Interview by Aisha Taylor, PhD
As a pioneer in the credentialing community, Denise Fandel has made important strides for the athletic training industry, as well as for the Institute for Credentialing Excellence. Since 1997, she has served as the executive director of the Board of Certification Inc. for the Athletic Trainer (BOC), building it from a group of volunteers to a well-respected professional organization with a full-time staff of 19 and a national headquarters based in Omaha, Nebraska. Starting as a volunteer for the ICE (then National Organization for Competency Assurance (NOCA)) program committee, Fandel has served as chair of the National Commission for Certifying Agencies (NCCA) and as chair of the ICE Board, contributing to the rebranding of the NOCA to the current ICE. Her active participation provided a strong network for the work she does, and also gave her, as she calls it, the “certification bug.”
ICE Digest asked Fandel to share her experiences and perspectives on the challenges and opportunities facing her industry, as well as her advice for credentialing professionals.
How did you become involved in the credentialing community?
I went to graduate school at the University of Nebraska at Omaha, where I continued my career in athletic training. I was certified as an athletic trainer, and a few of my mentors and bosses were involved with the National Athletic Trainers’ Association (NATA) certification exam. My boss at the time volunteered me to help administer the practical exam, which was quite labor intensive. As a result of that activity, I became an active member of the NATA certification committee. Before 1989, the BOC was the certification arm of the NATA, and in 1989, the BOC became an independent nonprofit organization. After the split, I served on the board of the BOC. After a number of years, my colleagues on the board honored me by recommending that I take a stronger leadership role. In 1997, I became the first paid BOC staff member, as executive director. My charge was to develop a strategic plan that would lead to the development of a full-time staff. In the years that followed, there was gradual growth, and we now have 19 full-time employees. Within three years of becoming executive director, we brought the exam administration in-house. We have since brought the administration of continuing education in-house, as well.
Along the way, mentors were important for my education in certification, and one of these mentors was Paul Grace. As a founder of NOCA, he was serving as chair at the time that I was on the board, and he instilled in my mind the importance of certification. His influence, as well as becoming engaged in the NOCA/ICE community, was what gave me the certification bug and got me engaged in the standards that guide how to run a quality certification program.
What do you believe are the most pressing challenges certifying organizations face today?
I see three main challenges. The first is always the challenge of helping the general public understand the value of certification. This is even more relevant now with deregulatory trends in government and the potential implications for occupational licensing and certification. There are also many changes occurring with the increase in certificate programs and digital badging. Our challenge is to educate the public regarding the value of credentialing and to know to look for certification program or organization accreditation from an external organization (e.g., NCCA, ISO). Anyone can have a certification program, but it makes a major difference if the program or organization is accredited by a respected national or international third-party agency. The third-party agency provides standards that programs can use to benchmark certain aspects of their program and stand out from the crowd. Our challenge is to demonstrate the value of the credential by showing that the quality of work is higher when performed by a certified individual than by one who is not.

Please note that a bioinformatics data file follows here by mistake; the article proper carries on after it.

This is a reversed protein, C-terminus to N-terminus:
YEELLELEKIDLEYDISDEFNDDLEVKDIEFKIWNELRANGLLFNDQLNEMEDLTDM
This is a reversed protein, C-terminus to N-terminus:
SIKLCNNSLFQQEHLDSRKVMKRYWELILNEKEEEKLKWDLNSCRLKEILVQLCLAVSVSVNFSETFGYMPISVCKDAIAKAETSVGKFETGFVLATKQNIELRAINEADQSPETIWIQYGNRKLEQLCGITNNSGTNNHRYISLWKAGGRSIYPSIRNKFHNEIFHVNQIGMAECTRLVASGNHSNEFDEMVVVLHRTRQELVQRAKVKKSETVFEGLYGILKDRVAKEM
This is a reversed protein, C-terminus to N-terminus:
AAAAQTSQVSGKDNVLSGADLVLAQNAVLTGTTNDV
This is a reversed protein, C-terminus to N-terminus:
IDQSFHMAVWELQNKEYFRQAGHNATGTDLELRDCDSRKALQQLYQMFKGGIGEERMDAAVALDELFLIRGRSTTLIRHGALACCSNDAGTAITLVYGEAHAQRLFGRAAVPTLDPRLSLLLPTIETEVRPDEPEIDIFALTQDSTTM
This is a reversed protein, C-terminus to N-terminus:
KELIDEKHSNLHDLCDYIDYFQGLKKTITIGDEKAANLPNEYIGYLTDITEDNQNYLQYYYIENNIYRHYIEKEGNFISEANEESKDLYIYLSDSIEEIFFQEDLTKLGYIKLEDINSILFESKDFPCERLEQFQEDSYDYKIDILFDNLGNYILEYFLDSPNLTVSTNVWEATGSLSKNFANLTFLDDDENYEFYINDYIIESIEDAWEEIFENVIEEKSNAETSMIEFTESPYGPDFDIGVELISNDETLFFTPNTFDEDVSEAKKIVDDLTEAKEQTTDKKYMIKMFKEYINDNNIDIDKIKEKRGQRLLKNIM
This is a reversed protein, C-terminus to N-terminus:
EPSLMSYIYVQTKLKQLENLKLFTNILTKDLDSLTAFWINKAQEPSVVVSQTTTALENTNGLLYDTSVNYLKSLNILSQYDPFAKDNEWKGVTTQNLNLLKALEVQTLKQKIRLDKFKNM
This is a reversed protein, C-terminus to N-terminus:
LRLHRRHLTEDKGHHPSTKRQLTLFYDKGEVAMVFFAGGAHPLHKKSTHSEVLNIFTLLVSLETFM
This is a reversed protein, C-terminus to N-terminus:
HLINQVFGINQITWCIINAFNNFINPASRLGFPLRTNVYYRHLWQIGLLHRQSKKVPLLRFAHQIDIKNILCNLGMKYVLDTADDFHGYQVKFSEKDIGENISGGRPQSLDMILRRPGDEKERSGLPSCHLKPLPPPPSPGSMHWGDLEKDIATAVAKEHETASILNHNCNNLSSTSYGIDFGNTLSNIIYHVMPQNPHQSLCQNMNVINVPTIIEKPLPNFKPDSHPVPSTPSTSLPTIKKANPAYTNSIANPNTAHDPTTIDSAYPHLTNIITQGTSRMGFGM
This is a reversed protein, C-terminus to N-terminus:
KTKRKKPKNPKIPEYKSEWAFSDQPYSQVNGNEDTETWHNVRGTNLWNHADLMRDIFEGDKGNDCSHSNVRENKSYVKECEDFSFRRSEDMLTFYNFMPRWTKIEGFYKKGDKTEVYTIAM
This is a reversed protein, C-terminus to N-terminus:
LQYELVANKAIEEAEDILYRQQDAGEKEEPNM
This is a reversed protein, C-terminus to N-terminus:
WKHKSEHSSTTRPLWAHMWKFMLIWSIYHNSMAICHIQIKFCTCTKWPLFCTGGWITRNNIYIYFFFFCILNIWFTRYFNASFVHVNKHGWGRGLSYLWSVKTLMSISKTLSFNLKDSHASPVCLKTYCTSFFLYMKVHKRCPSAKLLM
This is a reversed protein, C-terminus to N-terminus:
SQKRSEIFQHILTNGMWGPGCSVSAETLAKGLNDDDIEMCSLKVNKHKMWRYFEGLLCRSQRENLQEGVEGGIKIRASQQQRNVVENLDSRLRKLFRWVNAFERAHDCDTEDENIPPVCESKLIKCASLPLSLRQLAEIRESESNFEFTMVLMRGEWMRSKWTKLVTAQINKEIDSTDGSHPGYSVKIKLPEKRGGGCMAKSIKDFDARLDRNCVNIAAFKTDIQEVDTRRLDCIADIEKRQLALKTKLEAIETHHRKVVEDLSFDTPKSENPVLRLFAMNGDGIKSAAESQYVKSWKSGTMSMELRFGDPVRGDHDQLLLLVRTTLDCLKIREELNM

The second challenge facing many programs is the issue of governance and making sure the board stays at the level of strategic thinking and planning versus doing the work of the program itself. I call this “noses in, fingers out.” The board provides oversight and direction (noses in), but does not take part in the management of the program (fingers out). This type of governance was developed by John and Miriam Mayhew Carver, who names it Policy Governance. The Policy Governance model allows the executive director to manage the day-to-day business of the program and make appropriate decisions, while the board is able to strategize for the future and focus on its fiduciary responsibilities.
The final challenge I see is handling disciplinary issues. If a certification program or organization is accredited, the certification organization needs to be diligent and provide strong oversight regarding discipline. This is tied to governance in that the organization’s disciplinary policy and procedures must be nimble enough to take action as swiftly as necessary, but it must also be thought out well in advance. This is where Policy Governance becomes necessary and shows its value. It empowers the executive director to make more decisions regarding discipline (and other) issues because she or he knows the boundaries and parameters the board has set. The board has had discussions ahead of time regarding the type of actions that could be taken in different situations, and this strategic planning helps the executive director make decisions without needing to take every situation to the board for review.
What is your organization doing to tackle these challenges?
The BOC has taken a number of steps to proactively address these three challenges.
First, to help educate the public regarding the value of certification, especially in the midst of deregulation trends, we have made intentional efforts to develop relationships and partnerships with state regulatory boards to help them understand that our program exists and to demonstrate its importance. Our certification is required in 48 of the 50 states, so this is especially relevant for my organization. We created a network for state regulatory employees and their voluntary boards. This model works well when there is trust between the board and executive director, who is the link to the staff. With this network in place, we are educating state regulatory boards about the value of our credential and certification generally. Through the relationships we have developed and the information we provide, we are demonstrating that certified athletic trainers perform the job more competently, thus showing the value of the certification.